Aleksander Kwaśniewski is a Polish politician and journalist. He served as the President of Poland from 1995 to 2005, he was born in Białogard, during Communist rule, he was active in the Socialist Union of Polish Students and was the Minister for Sport in the Communist government during the 1980s. After the fall of Communism, he became a leader of the left-wing Social Democracy of the Republic of Poland, successor to the former ruling Polish United Workers' Party, a co-founder of the Democratic Left Alliance. Kwaśniewski was elected to the presidency in 1995, defeating the Lech Wałęsa, he was re-elected to a final term as president in 2000 in a decisive first-round victory. Although he was praised for attempting to further integrate Poland into the European Union, he faced criticism for involving the country in the Iraq War, his term ended on 23 December 2005, when he handed over power to his elected successor, conservative Lech Kaczyński. From 1973-77, Kwaśniewski studied Transport Economics and Foreign Trade at the University of Gdańsk, although he never graduated.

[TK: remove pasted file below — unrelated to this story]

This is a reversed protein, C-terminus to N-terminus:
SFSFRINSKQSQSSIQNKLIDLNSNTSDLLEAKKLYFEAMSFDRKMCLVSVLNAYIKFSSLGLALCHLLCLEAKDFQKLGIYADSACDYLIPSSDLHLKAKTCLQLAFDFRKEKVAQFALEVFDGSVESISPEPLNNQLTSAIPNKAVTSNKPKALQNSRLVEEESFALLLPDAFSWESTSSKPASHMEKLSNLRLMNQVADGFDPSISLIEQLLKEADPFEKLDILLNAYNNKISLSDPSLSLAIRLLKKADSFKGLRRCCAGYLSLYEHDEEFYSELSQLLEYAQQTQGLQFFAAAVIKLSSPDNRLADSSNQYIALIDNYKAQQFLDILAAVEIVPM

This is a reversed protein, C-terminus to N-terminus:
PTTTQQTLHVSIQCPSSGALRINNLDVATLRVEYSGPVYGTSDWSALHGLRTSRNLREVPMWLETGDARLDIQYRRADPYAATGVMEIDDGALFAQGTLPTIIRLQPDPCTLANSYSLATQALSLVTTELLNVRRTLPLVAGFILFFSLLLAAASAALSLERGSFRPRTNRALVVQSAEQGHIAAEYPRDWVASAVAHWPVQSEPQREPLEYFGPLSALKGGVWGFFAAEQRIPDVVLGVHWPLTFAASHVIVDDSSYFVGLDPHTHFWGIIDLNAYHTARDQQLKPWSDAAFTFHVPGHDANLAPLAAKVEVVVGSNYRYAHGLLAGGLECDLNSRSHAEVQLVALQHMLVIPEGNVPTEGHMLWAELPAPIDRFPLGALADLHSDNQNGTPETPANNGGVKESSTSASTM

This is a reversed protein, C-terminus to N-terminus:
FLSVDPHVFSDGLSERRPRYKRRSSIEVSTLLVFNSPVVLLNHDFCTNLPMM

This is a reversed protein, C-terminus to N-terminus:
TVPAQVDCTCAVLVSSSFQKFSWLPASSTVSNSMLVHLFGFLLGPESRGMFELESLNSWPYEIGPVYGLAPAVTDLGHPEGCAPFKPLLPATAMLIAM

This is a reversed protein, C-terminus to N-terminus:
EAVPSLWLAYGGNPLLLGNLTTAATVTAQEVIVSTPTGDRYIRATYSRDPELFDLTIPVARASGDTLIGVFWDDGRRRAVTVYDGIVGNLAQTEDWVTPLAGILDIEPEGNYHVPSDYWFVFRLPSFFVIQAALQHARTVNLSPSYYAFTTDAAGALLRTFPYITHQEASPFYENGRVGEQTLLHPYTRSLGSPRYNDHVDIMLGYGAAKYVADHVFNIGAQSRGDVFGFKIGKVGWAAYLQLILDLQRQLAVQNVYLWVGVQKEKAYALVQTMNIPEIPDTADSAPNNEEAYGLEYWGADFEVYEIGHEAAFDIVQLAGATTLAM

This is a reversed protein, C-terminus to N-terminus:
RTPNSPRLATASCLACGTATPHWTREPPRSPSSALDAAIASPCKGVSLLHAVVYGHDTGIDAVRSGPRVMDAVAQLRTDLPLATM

He became politically active at this time, joined the ruling Polish United Workers' Party in 1977, remaining a member until it was dissolved in 1990. An activist in the communist student movement until 1982, he held, among other positions, the chairmanship of the University Council of the Socialist Union of Polish Students from 1976-77 and the vice-chairmanship of the Gdańsk Voivodship Union from 1977-79. Kwaśniewski was a member of the SZSP supreme authorities from 1977-82. From November 1981 to February 1984 he was the editor-in-chief of the communist-controlled student weekly ITD editor-in-chief of the daily communist youth Sztandar Młodych from 1984-85, he was a co-founder of the first computer-science periodical in Poland, Bajtek, in 1985. From 1985-87, Kwaśniewski was Minister for Youth Affairs in the Zbigniew Messner government, Chairman of the Committee for Youth and Physical Culture till June 1990, he joined the government of Mieczysław Rakowski, first as a Cabinet Minister and as chairman of the government Social-Political Committee from October 1988 to September 1989.